Saturday Liz and I went out to eat with her brother to celebrate two birthdays...hers and her son's. The steakhouse we went to is very familiar to me and really, I have never had any problems there. So, I couldn't understand why my dysphoria was giving me fits. It can only be described as a deep seated groundless anxiety.

Of course, it started to settle down as once again, outside of a couple looks, I didn't receive any negative attention. Even when I used the women's restroom.

I suppose I might as well just get used to it. Being transgender brings with it the inherent need for feminine acceptance and often, the acceptance is very hard to find in a world out to justify it's own acceptance.

On many occasions, I refer to my dysphoria as a form of PTSD. Which could be true too. I personally have never met any trans women who haven't experienced it. Some to the extent of subjecting themselves to seemingly endless painful medical operations.

I just went through too much error, in the "trial and error" cross dressing period of my life and, when you think of it, lasted much longer (so far) than my full time out and about years as a trans woman.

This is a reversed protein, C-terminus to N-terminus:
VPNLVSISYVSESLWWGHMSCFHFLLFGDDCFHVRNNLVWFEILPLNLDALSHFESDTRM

It's ironic too that I haven't experienced any significant public problems in years, so I can't justify the way I feel. At all. Perhaps I might as well just get used to it!

Sunday, November 11, 2018

Veterans Day

As I sit here on a cold Sunday morning snuggled mind travels back to my own military experience.

Then, I thought of all of those who came before me and especially all the men and women who paid the ultimate sacrifice.

Plus we all know the disproportionate amount of transgender troops who took their closeted secret all the way to the grave.

To all of you who served,  or are serving now, you have my thanks!

Friday, November 9, 2018

Her Cup Runneth Over

Connie wrote in and commented on my very rusty bucket list. Before we get to her comment though, I have a short experience to relay from last night.

It was Liz's birthday yesterday and since my baking skills are lacking, I stopped and bought us a couple pints of Ben and Jerry's ice cream to celebrate. Without the candles...quite a few in her case! :)

When I went to cash out, at the Walgreens, a young man rushed up to take my cash/card. As I was fumbling around for my card, I looked up and found him staring me right in the eye. As he did, he became really enthused to wait on me. Chance are he was entranced with meeting a real live transgender woman. Or better yet, he was a novice cross dresser himself.